Juan pulled the car over and Rodrago and I took a short little hike towards the lake. Now as cold as it had been earlier, it was now multiplied because a severe wind had come up making it absolutely frigid. Nevertheless, I took off my gloves and began to snap photos of the amazing sight of flamingos in a partially frozen lake with the snow capped Andes in the background. Finally, when I could no longer feel my fingers, I packed it in and we hiked back to the warmth of the car.
Next up was Lago Hedionda and it too was filled with flamingos. This time we also saw a couple of white flamingos, which Rodrago said were Chilean flamingos. We were able to get a lot closer to these flamingos because the lake edge was not frozen so the flamingos were feeding a lot closer to where we were standing. Again, the Andes backdrop made for spectacular scenery as we watched these wacky flamingos wander around eating.
By now the wind was approaching gale force and I couldn’t take any more. So we hopped back in the car and drove another 20 minutes or so on the same windy, narrow rocky “road past a completely frozen Lake Charkota. The sad part was the lake was frozen and there wasn’t a single hockey player in sight. Such a waste of a frozen pond.
Juan took us up and over a hill to reach the last lake, Lago Onda (meaning deep). This lake was not frozen, but there were also no flamingos around. Apparently the lake is too deep for the flamingos making it difficult to feed.
As we passed Lago Onda, the road became even more bumpy, if that is possible, and we entered a series of very narrow canyons in which we went up, down around and through. The walls of the canyons were piled high with red rocks and shards of rocks and all I could think of is that I was one Andean earthquake away from saying sayonara. Fortunately, with Juan’s amazing driving skills and the blessing Pachamama, we made it through the canyons unscathed.
Just as we were leaving the last of the canyons, we spotted Andean rabbits. These little animals had massive long tails and were as friendly as could be and apparently lived under the rocks. They came right up to the car and Rodrago got out and began to feed them some crackers. Apparently that is why they are so friendly. The passing vehicles stop and fed them so they have lost some fear. I don’t think that is a good thing, but that appears to be what has happened.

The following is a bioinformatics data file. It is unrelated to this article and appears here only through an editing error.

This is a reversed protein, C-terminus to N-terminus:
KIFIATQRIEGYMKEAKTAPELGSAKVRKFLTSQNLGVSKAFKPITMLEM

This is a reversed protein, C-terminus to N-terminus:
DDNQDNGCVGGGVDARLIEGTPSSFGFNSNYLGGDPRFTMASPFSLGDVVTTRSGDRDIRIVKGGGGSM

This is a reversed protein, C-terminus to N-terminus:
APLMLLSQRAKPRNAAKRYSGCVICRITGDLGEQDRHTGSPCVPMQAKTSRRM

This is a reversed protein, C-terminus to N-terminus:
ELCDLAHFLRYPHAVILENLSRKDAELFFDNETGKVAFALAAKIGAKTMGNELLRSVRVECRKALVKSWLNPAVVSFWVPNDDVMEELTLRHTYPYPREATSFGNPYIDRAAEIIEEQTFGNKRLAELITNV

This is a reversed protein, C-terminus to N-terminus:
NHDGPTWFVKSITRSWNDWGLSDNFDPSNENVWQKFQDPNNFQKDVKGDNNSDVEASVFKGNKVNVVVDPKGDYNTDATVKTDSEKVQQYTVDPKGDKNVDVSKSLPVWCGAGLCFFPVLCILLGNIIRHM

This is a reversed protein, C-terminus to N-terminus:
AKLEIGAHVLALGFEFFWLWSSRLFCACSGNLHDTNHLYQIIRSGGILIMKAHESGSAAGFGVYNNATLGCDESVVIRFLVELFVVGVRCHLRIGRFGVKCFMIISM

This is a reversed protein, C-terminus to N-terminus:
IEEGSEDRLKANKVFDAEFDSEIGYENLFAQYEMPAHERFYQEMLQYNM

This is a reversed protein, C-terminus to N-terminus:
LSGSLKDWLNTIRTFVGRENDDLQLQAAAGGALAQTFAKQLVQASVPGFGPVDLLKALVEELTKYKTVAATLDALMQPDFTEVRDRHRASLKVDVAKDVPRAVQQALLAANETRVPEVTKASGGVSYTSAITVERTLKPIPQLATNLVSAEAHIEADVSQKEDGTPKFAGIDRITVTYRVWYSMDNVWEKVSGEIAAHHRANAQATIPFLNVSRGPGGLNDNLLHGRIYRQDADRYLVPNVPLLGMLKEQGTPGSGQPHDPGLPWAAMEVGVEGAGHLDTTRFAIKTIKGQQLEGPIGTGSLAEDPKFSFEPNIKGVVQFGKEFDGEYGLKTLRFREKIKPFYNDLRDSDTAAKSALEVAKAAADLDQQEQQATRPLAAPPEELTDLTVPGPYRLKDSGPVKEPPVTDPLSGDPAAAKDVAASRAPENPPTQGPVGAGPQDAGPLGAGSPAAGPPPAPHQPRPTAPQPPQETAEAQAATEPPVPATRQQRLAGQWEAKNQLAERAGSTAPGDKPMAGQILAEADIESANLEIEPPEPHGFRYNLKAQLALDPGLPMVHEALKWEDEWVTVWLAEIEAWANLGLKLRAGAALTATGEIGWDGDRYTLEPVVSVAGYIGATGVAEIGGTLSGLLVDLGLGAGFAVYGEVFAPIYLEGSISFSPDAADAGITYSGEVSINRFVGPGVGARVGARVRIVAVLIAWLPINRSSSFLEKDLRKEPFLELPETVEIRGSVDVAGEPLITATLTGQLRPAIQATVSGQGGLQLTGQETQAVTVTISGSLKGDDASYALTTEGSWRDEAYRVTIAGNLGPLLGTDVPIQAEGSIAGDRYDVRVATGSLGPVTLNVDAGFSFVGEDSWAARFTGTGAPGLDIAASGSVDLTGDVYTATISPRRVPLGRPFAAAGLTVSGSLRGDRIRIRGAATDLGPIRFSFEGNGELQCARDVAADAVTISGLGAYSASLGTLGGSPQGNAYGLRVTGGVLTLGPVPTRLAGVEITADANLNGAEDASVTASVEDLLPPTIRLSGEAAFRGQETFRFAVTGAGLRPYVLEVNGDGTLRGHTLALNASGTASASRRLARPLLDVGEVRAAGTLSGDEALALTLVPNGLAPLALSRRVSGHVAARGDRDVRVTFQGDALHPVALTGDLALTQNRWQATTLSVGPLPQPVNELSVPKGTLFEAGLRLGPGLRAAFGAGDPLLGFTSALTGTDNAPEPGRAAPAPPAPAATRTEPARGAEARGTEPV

So we sat and watched the rabbits for a few minutes before we took off through the last curve in the canyon and back onto sandy open terrain. And in case anyone was wondering, the music was just as eclectic and awesome as the day before: Rolling Stones, U2 (Juan loves U2), the Kooks, Train, Suzanne Vega, Rihanna, Adele, Pharell and Counting Crows to name a few.
Anyway, the last bit of driving for the day took us up even higher and around a small mountain before we reached our hotel. And the best part? When we got into the lobby, the hotel had a roaring fire going in the stove inside the entry way. I literally stood in front and hogged the stove until I felt sufficiently thawed to go to my room. Now while this room was somewhat warmer than the last hotel (same company), it was still far colder than I would prefer. However, I would layer on the clothes, do my hibernation thing under the blankets and endure one more night for the sake of what had so far been a wonderful trip. The first two days had been wonderful. I couldn’t wait for Day 3.